Moody Logistics calls for increase in driver apprenticeships as part of ‘Love the Lorry’ week

The Managing Director of North East-based Moody Logistics is calling on haulage firms to help solve a nationwide shortage of HGV drivers by creating more apprenticeships.

Photo Caption: (L-R) Caroline Moody and Melanie Thompson-Glen at Tyneside Training Services’ site in Cramlington.

Caroline Moody, speaking during the Road Haulage Association’s ‘Love the Lorry Week’, (16-22 September) said: “The current shortfall in professional drivers poses a serious threat to the effectiveness of the transport industry as well as the future UK economy.

“Creating more driver apprentices is a practical and cost-effective way in which businesses such as our own can encourage a new generation to get behind the wheel.

“I want to highlight the benefits of driver apprenticeships as part of ‘Love the Lorry’ week and the huge career opportunities they provide.”

Latest figures estimate the transport sector, which moves 1.4 billion tonnes of goods annually across the UK, is facing a shortfall of more than 60,000 qualified HGV drivers.

The family-run firm in Cramlington, Northumberland, has already successfully put two apprentices through the driver programme operated by Tyneside Training Services (TTS). A third is due to sit an HGV test while the company is currently in the process of selecting its fourth driver apprentice.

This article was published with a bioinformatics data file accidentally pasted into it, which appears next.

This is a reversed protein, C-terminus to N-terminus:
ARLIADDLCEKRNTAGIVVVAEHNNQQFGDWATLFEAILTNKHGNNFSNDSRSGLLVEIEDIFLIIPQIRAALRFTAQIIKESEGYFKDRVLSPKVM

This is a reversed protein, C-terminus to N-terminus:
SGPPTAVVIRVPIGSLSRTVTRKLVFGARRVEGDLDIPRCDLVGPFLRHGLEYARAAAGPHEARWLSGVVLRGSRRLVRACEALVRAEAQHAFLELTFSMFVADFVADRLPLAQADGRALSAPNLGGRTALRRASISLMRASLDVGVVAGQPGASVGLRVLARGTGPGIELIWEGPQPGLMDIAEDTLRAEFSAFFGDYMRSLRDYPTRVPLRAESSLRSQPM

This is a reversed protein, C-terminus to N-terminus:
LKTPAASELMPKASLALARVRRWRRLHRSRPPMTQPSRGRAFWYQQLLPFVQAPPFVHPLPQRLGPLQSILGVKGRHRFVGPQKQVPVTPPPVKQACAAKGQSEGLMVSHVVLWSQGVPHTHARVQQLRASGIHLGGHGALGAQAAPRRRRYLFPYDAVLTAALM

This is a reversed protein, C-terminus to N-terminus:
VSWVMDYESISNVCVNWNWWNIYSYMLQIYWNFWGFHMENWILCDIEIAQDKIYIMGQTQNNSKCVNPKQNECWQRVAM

Caroline, who herself qualified as an HGV driver last year, added: “We are committed to providing people with the opportunities, skills and qualifications necessary to tackle what is a serious challenge to the industry.”

The company does require its driver apprentices to hold a clean driving licence for a minimum of two years.

Melanie Thompson-Glen, Business Development Manager at Gateshead College, which operates TTS, believes such apprenticeships are a productive way of delivering professional and highly skilled drivers.

Larger companies can fund the apprenticeship through the Apprenticeship Levy, with smaller firms required to make a five per cent contribution, the remainder being paid by government.

The average apprenticeship lasts 15 months with some companies choosing to recruit from within other areas of its workforce or from the over 25 age group.

She added: “The scheme allows haulage companies to provide an apprentice with much greater insight into the logistics industry as they work within the business whilst being trained in the core driving skills.

“Many perceptions surrounding HGV drivers are outdated. This is a modern technologically advanced industry where highly skilled drivers can be responsible for a lorry worth in excess of £100,000.

“The driver apprenticeship is a great way to attract new talent into the profession - where the average driver’s age is now over 50 – by companies supporting recruits and creating a pathway into a secure and well-paid future.

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